Vineyard Wind still in test mode, but five of eight completed turbines could be operating soon
Vineyard Wind has yet to begin operating full-time, after first sending power to the grid, as a test, more than a month ago. But that could change shortly.
One of Vineyard Wind’s two parent companies, Avangrid, tells CAI the project is planning some kind of announcement very soon — though the company is keeping quiet on the exact nature of the news.
“The project continues to work through the commissioning process for the first string of five turbines,” Craig Gilvarg, a spokesperson for Avangrid, said in an email.
Installation work is complete on eight turbines out of a planned 62, and a ninth is under construction, according to Vineyard Wind spokesman Andrew Doba.
The wind farm first sent electricity to the grid from one turbine Jan. 2.
In recent weeks, the turbines have been delivering power intermittently, up to 13.6 megawatts at a time, Gilvarg said.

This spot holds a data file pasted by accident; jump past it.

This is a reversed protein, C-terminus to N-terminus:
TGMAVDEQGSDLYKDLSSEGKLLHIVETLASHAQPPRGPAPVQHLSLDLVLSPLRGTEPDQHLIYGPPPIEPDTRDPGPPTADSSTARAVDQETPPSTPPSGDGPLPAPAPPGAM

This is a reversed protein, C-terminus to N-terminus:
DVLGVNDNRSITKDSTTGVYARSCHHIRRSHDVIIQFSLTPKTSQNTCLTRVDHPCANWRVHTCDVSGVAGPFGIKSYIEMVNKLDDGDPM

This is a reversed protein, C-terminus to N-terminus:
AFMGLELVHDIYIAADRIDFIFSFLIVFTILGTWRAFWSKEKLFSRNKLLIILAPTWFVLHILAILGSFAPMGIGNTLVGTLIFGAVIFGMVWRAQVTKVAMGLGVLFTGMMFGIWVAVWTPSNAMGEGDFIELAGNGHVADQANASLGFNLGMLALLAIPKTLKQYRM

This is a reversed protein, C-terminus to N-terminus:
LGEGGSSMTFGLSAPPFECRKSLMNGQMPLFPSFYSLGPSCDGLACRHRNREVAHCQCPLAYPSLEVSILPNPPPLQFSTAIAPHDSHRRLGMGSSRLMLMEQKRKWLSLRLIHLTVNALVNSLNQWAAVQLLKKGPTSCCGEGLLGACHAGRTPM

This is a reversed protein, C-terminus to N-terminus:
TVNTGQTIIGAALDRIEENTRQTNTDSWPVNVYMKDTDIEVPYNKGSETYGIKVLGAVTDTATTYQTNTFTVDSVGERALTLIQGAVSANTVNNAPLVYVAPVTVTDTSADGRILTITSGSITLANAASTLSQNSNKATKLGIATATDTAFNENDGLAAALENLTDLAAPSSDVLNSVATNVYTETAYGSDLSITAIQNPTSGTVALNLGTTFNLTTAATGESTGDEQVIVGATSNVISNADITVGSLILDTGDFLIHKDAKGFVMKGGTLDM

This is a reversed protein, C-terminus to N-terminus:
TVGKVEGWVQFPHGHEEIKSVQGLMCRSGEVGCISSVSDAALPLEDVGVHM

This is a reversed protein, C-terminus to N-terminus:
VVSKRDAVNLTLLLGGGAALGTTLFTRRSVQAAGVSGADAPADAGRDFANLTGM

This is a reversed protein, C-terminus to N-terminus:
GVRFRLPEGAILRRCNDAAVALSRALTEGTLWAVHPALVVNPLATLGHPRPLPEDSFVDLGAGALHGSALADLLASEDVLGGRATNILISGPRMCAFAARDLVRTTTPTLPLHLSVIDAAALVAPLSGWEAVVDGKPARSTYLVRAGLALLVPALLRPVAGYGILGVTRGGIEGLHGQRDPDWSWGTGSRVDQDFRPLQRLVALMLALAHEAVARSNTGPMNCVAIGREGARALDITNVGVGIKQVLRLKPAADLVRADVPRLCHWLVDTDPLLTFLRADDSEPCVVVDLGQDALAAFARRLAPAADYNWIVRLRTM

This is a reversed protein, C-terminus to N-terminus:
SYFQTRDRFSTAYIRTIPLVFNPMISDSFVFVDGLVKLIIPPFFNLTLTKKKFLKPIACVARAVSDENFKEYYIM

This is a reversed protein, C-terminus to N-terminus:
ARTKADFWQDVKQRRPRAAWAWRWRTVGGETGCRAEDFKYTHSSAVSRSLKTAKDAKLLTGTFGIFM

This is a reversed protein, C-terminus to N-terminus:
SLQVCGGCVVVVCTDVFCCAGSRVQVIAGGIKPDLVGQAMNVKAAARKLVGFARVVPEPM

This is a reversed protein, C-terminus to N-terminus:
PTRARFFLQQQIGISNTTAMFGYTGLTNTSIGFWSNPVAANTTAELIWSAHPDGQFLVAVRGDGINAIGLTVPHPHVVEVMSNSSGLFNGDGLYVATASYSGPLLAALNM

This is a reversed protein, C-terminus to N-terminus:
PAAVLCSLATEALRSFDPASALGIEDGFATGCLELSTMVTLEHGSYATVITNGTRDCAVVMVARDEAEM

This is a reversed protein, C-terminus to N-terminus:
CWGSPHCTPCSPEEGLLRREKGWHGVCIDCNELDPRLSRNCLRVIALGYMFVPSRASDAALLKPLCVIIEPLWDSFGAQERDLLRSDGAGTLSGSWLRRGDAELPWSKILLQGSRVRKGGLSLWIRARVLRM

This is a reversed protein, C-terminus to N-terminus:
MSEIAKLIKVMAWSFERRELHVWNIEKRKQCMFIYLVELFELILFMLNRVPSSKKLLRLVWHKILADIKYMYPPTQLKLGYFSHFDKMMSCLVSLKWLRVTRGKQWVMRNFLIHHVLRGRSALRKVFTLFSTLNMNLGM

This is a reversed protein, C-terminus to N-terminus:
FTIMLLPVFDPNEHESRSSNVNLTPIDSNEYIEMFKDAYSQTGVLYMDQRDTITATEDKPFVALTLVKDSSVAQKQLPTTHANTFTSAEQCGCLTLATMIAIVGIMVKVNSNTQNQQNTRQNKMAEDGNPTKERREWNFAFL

13.6 megawatts matches the updated capacity rating of each of the 13-megawatt Haliade-X turbines Vineyard Wind ordered from GE.
Asked Thursday if they have concerns about Vineyard Wind’s progress, both Gov. Maura Healey’s office and the Executive Office of Energy and Environmental Affairs said they feel confident in the project and look forward to hearing more.
"We're excited about the steady progress Vineyard Wind has made and we are confident initial operations will begin soon,” said Healey’s press secretary, Karissa Hand, in an email.
Thursday’s national news on offshore wind put Massachusetts in the spotlight: The U.S. Department of Energy announced it will create a new, national academic center on offshore wind, led by UMass Amherst with about 40 partners. The Academic Center for Reliability and Resilience of Offshore Wind, or ARROW, will be funded at $4.75 million, with a goal to accelerate offshore wind development and research.
This post has been revised to remove a time reference for an announcement, reflecting a later communication from Avangrid.